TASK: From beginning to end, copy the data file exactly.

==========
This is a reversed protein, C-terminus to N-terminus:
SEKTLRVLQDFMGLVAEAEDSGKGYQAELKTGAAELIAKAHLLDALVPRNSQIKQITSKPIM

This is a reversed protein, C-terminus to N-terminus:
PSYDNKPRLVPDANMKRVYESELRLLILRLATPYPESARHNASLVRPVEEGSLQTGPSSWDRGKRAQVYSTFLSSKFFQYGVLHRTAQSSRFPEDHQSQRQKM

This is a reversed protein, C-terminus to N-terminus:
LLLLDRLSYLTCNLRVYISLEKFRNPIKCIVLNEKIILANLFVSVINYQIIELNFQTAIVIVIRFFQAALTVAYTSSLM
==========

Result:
This is a reversed protein, C-terminus to N-terminus:
SEKTLRVLQDFMGLVAEAEDSGKGYQAELKTGAAELIAKAHLLDALVPRNSQIKQITSKPIM

This is a reversed protein, C-terminus to N-terminus:
PSYDNKPRLVPDANMKRVYESELRLLILRLATPYPESARHNASLVRPVEEGSLQTGPSSWDRGKRAQVYSTFLSSKFFQYGVLHRTAQSSRFPEDHQSQRQKM

This is a reversed protein, C-terminus to N-terminus:
LLLLDRLSYLTCNLRVYISLEKFRNPIKCIVLNEKIILANLFVSVINYQIIELNFQTAIVIVIRFFQAALTVAYTSSLM